Welcoming strangers in our garden to learn what they have to share


As I’ve said many times, “You have to grow a plant to know a plant.” So when something shows up in my garden I’ve never seen before, I’m quite apt to let it grow and learn what I might from it, and then decide if it’s a permanent guest or someone who just paid a visit and I learned all I could while it was here. Thus my summer learning all about mullein, for example. Also, there was my discovery of borage, which continues to blossom on its own and I still treasure.

The story of this year’s unexpected guest begins in my neighbor’s yard, across the street. The house, owned by a gardener, was sold last year to a young busy couple, rarely at home and lo and behold I one day, to my dismay, discovered a prickly plant growing upright in front of their house. It had not come to blossom yet, but I was pretty darn sure it was a thistle. And I was, quite honestly, kind of piqued. Oh, yes. Had you read my mind you would have found over the weeks such unlofty thoughts as, “Don’t they realize this plant will go to seed and we will be pulling up thistles??” You get the picture. My gardening self was self righteously annoyed and let me know. Haha.

Eventually the plant did blossom and confirmed my suspicions, and then one day it was simply gone. They cut it down. Good.

Meanwhile, and this will sound like a wide diversion, my elderly Border Collie was beginning to fail, and missed the one we lost last summer (I told myself) so I reached into my Border Collie history and was immediately told of two litters of puppies, and given two phone numbers. One didn’t answer and the second one did. One little boy, ready for a new home. The breeder shared his background. Scottish roots she said. She’d given him a temporary name, as breeders do, which I will not reveal here (the past is past), but I will say that I endeavored somewhat to find a name that would be akin. And then I discovered that the national flower of Scotland is a thistle. Voila! And so Thistle came to live with us and here he is. Adorable, right? Love, love, love him.

And then a funny thing happened. Very near where I discovered my first mullein, along the fence, emerged a prickly plant low to the ground, which a gardener ID’d for me as common thistle. Oh course now the reframe fell in place. The one in my neighbor’s yard had been a harbinger of what was to come. (It could happen.) And so I decided immediately to let it grow and honor it as a tribute to my new love and see what it was about. Since I watered it continually (it grew among hollyhocks) it thrived! And I loved it. So pretty. And the bees love it. And then one day I looked out the window and this had happened!

And that’s when I learned that thistles have a very efficient way of propagating themselves. They EXPLODE! And if you are not there when it happens, or shortly thereafter, those feathery lovely seed carriers filter down into prickly land where you do not want to go. Handy. Smart. And not how you want to spend your gardening time, right? So I rushed out the door, plastic bag and clippers in hand, and got every single one of those white puffies in the plastic bag and they are gone. You have to admit to their being both fascinating and beautiful…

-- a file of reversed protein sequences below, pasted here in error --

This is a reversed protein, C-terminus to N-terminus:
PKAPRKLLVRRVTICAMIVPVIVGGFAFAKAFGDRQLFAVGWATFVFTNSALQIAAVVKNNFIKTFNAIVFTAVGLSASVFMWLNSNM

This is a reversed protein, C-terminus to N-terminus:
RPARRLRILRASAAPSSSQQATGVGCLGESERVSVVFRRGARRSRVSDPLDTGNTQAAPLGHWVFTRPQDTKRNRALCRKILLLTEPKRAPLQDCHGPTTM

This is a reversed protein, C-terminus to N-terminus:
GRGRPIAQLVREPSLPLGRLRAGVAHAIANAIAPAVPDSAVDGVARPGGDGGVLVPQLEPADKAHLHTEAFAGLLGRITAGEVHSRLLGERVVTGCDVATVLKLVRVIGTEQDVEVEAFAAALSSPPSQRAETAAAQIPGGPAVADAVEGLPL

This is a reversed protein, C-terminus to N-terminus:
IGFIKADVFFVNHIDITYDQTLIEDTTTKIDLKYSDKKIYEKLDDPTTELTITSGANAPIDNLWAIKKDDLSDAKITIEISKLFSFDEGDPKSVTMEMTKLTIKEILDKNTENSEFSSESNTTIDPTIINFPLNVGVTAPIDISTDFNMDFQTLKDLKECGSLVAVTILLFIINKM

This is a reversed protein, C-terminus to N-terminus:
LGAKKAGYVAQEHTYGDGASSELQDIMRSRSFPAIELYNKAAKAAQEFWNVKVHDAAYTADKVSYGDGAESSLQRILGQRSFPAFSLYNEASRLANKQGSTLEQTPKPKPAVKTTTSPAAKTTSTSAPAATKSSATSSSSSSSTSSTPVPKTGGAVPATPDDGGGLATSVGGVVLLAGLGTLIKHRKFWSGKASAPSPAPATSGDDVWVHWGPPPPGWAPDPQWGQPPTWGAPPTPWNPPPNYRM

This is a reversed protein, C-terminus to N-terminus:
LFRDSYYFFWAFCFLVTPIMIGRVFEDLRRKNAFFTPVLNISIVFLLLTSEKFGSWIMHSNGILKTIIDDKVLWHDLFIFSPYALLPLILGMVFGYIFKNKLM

I continue to indulge in the beauty of those purple flowers. It is really hard for me to dispose of anything the bees like, bless them. But I will be watching carefully for any more explosions. And this will be my single adventure into growing this plant, which I have enjoyed immensely.

What plants have shown up in your garden you allowed to grow that you learned from?

Love and garden blessings,
Kathryn xoxo

Book Notes: Good news. Awareness Magazine will be excerpting a story from Plant Whatever Brings You Joy in an upcoming issue. And I have begun doing author Meet and Greets again and was hosted by Copperfield’s Books in Healdsburg recently which was a joy, and for which I am grateful.

6 Responses to “Welcoming strangers in our garden to learn what they have to share”

  1. What a great capture with that exploding thistle. They’re so pretty. Pity they become unmanageable.

  2. Right? Thanks, Antonia! It’s fun, though! As long as I keep paying close attention! Which I will! Love, Mom xoxo

  3. Two discoveries we have found as we have been cutting back the Forest thet was our backyard thanks to birds and squirrels. We have several buckeye trees now big enough to bloom. We also have several native alternate leafed dogwood which my landscaper and I have never seen growing before. Who knows where those seeds came from.
    The fennel I planted out buy the street for pollinators is hosting a swallowtail cattarpiller. So excited, the plantings worked.

  4. Hi, Julie and welcome this morning! What a joy to be revamping and reclaiming your garden and finding such a treasure as dogwood trees! And how exciting to have found a swallowtail caterpillar in your fennel! I hope it does well! Good for you for planting for the pollinators and to have had them find your garden! Kathryn xoxo

  5. Oh your new boy is handsome. His fur looks quite short. Is that typical of the breed? So much fun to have a youngster in the home. Good going! Now I’m about to go to your link on Mullein. Think that is the fuzzy plant I put in by the fence next to the creek.

  6. Thanks, Carol! He’s a smooth coat Border Collie. The furry ones are rough coats. 🙂 He’s so easy to take care of! Lucky me! Dries off in seconds, which is handy as he spends time in his wading pool every day! Mullein is fuzzy and soft. When I first saw it I thought it was lamb’s ear. 🙂 Kathryn xoxo

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